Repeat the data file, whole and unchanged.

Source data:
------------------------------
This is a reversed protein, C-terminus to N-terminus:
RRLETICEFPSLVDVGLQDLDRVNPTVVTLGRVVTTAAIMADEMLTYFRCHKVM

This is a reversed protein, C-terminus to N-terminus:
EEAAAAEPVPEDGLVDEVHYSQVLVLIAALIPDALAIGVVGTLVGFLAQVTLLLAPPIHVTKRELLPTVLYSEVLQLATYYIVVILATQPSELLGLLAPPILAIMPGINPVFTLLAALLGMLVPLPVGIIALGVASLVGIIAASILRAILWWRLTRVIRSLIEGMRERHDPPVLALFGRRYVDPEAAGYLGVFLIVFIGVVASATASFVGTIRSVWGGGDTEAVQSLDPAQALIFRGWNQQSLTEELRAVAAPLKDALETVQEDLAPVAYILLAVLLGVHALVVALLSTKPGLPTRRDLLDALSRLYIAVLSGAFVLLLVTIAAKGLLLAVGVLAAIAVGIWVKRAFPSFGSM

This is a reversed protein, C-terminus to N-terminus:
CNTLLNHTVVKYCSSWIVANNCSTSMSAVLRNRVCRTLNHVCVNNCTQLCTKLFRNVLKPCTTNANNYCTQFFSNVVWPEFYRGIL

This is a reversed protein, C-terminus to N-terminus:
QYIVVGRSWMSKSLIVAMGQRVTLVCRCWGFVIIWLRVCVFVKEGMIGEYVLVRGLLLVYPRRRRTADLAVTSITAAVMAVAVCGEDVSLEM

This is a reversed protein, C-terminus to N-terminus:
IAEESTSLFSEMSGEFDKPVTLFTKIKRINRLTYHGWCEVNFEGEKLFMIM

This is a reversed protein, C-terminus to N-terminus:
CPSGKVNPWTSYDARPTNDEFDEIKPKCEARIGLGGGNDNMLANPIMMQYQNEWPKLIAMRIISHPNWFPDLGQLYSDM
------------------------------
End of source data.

This is a reversed protein, C-terminus to N-terminus:
RRLETICEFPSLVDVGLQDLDRVNPTVVTLGRVVTTAAIMADEMLTYFRCHKVM

This is a reversed protein, C-terminus to N-terminus:
EEAAAAEPVPEDGLVDEVHYSQVLVLIAALIPDALAIGVVGTLVGFLAQVTLLLAPPIHVTKRELLPTVLYSEVLQLATYYIVVILATQPSELLGLLAPPILAIMPGINPVFTLLAALLGMLVPLPVGIIALGVASLVGIIAASILRAILWWRLTRVIRSLIEGMRERHDPPVLALFGRRYVDPEAAGYLGVFLIVFIGVVASATASFVGTIRSVWGGGDTEAVQSLDPAQALIFRGWNQQSLTEELRAVAAPLKDALETVQEDLAPVAYILLAVLLGVHALVVALLSTKPGLPTRRDLLDALSRLYIAVLSGAFVLLLVTIAAKGLLLAVGVLAAIAVGIWVKRAFPSFGSM

This is a reversed protein, C-terminus to N-terminus:
CNTLLNHTVVKYCSSWIVANNCSTSMSAVLRNRVCRTLNHVCVNNCTQLCTKLFRNVLKPCTTNANNYCTQFFSNVVWPEFYRGIL

This is a reversed protein, C-terminus to N-terminus:
QYIVVGRSWMSKSLIVAMGQRVTLVCRCWGFVIIWLRVCVFVKEGMIGEYVLVRGLLLVYPRRRRTADLAVTSITAAVMAVAVCGEDVSLEM

This is a reversed protein, C-terminus to N-terminus:
IAEESTSLFSEMSGEFDKPVTLFTKIKRINRLTYHGWCEVNFEGEKLFMIM

This is a reversed protein, C-terminus to N-terminus:
CPSGKVNPWTSYDARPTNDEFDEIKPKCEARIGLGGGNDNMLANPIMMQYQNEWPKLIAMRIISHPNWFPDLGQLYSDM